Of the groundwater from the three aquifers that did go to economic use, nearly a third of it went to producing meat and animal feed, the researchers reported this week in the Proceedings of the National Academy of Sciences. Of the remaining water, approximately 32% went to growing grains and manufacturing grain products, about 28% was used to grow oils and make other processed foods and the final 8% was pumped to grow fruits, vegetables and nuts.

More of this food goes to urban Californians than to anyone else.


The researchers found that 12.7% of the water pulled from the three aquifers is delivered in the form of food to people in the cities of Los Angeles, Long Beach, Riverside, San Francisco, Oakland and San Jose. About 8% of the U.S. population lives in the metropolitan areas of those six cities, according to the 2010 Census.

Nearly a third of the water in the Central Valley aquifer grows food for people in the Los Angeles area, the San Francisco Bay Area and Sacramento. Nearly a quarter of the Mississippi Embayment groundwater produces food for New Orleans. Food grown from the High Plains aquifer is dispersed to metropolitan areas around the country. And 6% of the water from the three aquifers goes to growing food that is shipped overseas, primarily to Asia.

“Water use in rural areas largely serves urban areas by providing food,” the study authors wrote.

Overall, these three aquifers produce 18.5% of the nation’s cereal grains, making them critical to the U.S. food supply. They also are important internationally, producing 10% of Taiwan’s cereal supply.

“When I say cereal, I don’t mean Frosted Flakes. I mean all the bulk commodities, like wheat, rice, corn, barley,” Konar said. “A lot of people who look at food security focus on cereals because they’re responsible for the vast majority of global calorie consumption. So impacts to cereals have ripple effects to food security.”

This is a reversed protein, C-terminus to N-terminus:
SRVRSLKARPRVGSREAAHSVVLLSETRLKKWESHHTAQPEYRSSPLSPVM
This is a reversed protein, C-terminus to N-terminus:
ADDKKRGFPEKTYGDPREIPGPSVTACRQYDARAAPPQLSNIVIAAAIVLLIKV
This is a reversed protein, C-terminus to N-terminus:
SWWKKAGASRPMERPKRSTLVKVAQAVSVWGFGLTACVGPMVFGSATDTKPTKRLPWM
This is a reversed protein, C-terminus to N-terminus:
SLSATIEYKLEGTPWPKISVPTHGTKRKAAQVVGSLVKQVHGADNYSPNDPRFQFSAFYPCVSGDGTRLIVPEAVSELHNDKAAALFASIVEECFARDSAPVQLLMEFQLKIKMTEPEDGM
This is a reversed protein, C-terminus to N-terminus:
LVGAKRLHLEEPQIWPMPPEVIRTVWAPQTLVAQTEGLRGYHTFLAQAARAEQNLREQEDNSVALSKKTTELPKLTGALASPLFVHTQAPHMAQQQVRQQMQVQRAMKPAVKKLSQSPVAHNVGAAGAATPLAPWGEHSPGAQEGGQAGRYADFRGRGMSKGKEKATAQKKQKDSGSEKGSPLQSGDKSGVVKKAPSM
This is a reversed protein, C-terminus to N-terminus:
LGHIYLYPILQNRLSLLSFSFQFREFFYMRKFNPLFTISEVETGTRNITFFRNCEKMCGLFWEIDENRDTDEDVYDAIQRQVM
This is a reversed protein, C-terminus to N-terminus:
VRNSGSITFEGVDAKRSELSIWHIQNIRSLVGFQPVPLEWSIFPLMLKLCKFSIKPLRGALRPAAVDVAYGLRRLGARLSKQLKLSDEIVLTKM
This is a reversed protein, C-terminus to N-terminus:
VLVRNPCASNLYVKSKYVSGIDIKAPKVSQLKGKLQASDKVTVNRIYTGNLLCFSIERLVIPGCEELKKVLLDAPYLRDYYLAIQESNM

Since 2007 — the latest year available for the study — it’s likely that even more groundwater has been taken out of the Central Valley aquifer to grow crops, said Heather Cooley, the water program director for the Pacific Institute, a nonprofit think tank in Oakland not affiliated with the study.

“We know that when there’s a drought, we are pumping a lot more groundwater,” Cooley said. “We’re probably even more dependent on groundwater than we were back then.”

But the Central Valley aquifer, along with the High Plains aquifer and the Mississippi Embayment aquifer, are being used much faster than nature is refilling them.


This unsustainable use puts the nation’s food supply at risk, Konar said. Experts say climate change will cause more variable rainfall and more droughts, which would make groundwater reserves increasingly valuable in the future, she said.

“Mining these groundwater resources now is essentially trading off future food security with current agricultural production,” she said. “A lot of consumers in the U.S. don’t realize that their food supply is reliant on these finite resources.”